Posted 25 November 2022
Everything to do when you visit Kurukshetra, the gateway to the Mahabharata
In the state of Haryana lies Kurukshetra, where the famous war of Mahabharata took place. It is also called Dharmakshetra or the ‘Land of Bhagavad Gita’. According to the Hindu Puranas, the region was named after King Kuru, the ancestor of the Pandavas and Kauravas who fought against each other in the battle of Mahabharata.
During the reign of King Harsha, Kurukshetra progressed to its zenith. In the 4th century, it came under the rule of the Mauryan Empire and became the centre of people practising Hinduism and Buddhism. For a brief time between the end of the 17th century and early 18th century, the region came under the rule of Marathas until the control was taken over by the Britishers, in 1803.
Legends of Kurukshetra
Situated on the banks of the River Saraswati, King Kuru chose this land, so that it will always be embedded with spirituality and virtues. The eight virtues include truth, kindness, austerity, purity, devotion, forgiveness, conduct and charity. Impressed by his choice, Lord Vishnu blessed the king with two boons – first, whoever will die on this land would go straight to heaven, and second, the land will always be considered holy and renowned after the name of the king. Another river that flows near the city is Drishadvati.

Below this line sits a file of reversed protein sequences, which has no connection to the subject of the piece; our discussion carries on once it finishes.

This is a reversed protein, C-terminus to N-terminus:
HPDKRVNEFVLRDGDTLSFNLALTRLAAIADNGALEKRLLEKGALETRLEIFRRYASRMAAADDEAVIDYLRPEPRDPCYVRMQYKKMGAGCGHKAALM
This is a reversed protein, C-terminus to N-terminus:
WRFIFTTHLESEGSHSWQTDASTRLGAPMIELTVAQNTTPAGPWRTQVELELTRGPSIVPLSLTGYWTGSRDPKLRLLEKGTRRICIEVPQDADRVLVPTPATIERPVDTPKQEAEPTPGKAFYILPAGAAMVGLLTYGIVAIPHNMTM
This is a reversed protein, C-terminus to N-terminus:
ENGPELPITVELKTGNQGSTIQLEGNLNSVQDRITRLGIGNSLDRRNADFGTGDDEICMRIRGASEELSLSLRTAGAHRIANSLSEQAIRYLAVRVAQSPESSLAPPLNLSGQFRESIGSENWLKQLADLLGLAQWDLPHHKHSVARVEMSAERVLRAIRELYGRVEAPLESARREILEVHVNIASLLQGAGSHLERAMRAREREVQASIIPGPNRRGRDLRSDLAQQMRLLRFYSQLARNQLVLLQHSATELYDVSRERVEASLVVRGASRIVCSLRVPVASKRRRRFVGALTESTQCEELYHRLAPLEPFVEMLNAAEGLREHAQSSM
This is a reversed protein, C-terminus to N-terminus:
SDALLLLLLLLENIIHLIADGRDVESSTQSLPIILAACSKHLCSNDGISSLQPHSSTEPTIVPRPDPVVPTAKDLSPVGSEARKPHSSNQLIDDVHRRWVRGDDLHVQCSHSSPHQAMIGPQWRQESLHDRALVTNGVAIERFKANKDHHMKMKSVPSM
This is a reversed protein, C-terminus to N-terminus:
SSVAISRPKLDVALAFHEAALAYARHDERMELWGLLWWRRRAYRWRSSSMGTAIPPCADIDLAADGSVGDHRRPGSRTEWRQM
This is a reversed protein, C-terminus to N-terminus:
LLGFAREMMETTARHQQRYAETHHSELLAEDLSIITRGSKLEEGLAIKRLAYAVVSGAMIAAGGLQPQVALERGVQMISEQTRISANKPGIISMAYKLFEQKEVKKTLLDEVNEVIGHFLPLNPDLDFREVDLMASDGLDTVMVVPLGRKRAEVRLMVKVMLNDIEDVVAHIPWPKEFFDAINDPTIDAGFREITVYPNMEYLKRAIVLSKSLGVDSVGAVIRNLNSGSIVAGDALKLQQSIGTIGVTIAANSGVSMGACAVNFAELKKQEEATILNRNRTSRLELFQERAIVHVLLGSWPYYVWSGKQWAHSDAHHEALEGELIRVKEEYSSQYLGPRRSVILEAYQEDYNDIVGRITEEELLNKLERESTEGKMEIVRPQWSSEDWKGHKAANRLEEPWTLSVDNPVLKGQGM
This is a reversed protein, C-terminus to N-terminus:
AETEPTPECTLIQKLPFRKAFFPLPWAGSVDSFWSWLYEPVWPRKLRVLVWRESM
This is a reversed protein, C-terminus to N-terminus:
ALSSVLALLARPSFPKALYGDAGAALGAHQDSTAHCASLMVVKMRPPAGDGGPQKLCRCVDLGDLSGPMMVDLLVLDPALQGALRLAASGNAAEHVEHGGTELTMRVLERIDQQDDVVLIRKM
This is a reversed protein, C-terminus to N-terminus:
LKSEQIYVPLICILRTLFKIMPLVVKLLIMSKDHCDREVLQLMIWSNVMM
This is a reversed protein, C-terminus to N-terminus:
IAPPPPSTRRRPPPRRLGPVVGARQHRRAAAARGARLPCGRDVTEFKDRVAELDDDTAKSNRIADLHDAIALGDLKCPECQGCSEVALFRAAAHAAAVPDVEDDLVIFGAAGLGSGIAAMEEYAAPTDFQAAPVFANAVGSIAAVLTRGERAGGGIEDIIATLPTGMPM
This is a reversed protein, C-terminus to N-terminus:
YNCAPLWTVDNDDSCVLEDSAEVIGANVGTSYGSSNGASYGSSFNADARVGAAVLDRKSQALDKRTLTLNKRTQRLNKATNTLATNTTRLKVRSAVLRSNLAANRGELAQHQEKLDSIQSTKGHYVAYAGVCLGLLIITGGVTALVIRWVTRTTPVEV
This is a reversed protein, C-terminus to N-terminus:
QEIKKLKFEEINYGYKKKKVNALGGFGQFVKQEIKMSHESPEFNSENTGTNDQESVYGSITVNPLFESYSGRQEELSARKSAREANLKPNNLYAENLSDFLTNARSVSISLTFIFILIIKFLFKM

Places to visit in Kurukshetra
- Brahma Sarovar: It is a water tank in Thanesar, Kurukshetra. It is a sacred spot for Hindus and boasts incredible beauty. According to legends, the water of Brahma Sarovar can help people achieve salvation when they take a dip in it. With red and golden reflections in the water, sunsets here are stunning and attract a lot of tourists and locals during the evening. It features a small shrine dedicated to Lord Shiva in the middle that you can access via a small boat. It is a lively destination with street food shacks and handloom shops nearby.